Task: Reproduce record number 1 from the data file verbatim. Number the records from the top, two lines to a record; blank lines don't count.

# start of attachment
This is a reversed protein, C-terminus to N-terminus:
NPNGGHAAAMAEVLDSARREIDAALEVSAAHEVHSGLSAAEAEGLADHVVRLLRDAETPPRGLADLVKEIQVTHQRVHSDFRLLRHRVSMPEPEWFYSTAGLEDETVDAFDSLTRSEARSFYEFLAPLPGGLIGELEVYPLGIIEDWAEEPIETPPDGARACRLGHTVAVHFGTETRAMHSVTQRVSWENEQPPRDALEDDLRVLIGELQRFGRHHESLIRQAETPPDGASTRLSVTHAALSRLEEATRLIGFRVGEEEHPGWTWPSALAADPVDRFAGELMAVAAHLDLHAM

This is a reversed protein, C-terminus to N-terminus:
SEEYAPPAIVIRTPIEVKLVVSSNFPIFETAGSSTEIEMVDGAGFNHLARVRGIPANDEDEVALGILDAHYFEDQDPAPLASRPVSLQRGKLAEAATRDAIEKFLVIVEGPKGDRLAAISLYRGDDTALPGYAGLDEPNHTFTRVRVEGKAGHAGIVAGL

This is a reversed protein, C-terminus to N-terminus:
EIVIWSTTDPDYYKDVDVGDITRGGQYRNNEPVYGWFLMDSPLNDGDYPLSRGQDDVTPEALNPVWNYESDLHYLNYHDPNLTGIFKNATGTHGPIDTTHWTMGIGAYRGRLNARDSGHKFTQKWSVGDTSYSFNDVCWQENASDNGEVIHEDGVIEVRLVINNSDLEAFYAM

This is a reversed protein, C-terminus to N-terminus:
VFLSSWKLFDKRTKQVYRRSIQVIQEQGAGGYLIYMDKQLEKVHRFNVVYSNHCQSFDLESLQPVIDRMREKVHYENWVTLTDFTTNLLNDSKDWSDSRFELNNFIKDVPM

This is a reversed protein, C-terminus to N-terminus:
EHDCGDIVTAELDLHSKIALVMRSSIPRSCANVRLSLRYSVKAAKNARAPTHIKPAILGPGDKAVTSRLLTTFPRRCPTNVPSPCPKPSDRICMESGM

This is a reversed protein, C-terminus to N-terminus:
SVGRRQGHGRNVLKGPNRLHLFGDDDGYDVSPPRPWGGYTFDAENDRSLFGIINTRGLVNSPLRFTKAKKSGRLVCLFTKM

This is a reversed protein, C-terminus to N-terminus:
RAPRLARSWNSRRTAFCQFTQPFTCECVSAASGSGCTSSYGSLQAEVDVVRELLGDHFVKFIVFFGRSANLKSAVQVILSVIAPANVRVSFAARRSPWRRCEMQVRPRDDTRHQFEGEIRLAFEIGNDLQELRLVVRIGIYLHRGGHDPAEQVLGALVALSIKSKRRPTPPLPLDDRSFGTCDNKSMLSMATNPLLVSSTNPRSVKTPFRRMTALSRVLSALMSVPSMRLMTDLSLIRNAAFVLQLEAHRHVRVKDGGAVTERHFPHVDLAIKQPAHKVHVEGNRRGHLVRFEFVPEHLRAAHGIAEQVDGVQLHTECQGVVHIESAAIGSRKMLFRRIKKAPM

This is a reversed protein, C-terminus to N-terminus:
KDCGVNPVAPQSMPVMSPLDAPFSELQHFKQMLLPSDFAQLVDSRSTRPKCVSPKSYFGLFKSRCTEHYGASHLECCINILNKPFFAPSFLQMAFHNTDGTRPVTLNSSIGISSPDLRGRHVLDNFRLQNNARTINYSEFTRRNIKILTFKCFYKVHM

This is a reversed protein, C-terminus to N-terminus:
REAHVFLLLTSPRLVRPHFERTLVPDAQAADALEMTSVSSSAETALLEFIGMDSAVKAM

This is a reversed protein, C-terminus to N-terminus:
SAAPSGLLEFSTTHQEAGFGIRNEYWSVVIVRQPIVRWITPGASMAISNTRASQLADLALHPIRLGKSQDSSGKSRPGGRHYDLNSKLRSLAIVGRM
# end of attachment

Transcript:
This is a reversed protein, C-terminus to N-terminus:
NPNGGHAAAMAEVLDSARREIDAALEVSAAHEVHSGLSAAEAEGLADHVVRLLRDAETPPRGLADLVKEIQVTHQRVHSDFRLLRHRVSMPEPEWFYSTAGLEDETVDAFDSLTRSEARSFYEFLAPLPGGLIGELEVYPLGIIEDWAEEPIETPPDGARACRLGHTVAVHFGTETRAMHSVTQRVSWENEQPPRDALEDDLRVLIGELQRFGRHHESLIRQAETPPDGASTRLSVTHAALSRLEEATRLIGFRVGEEEHPGWTWPSALAADPVDRFAGELMAVAAHLDLHAM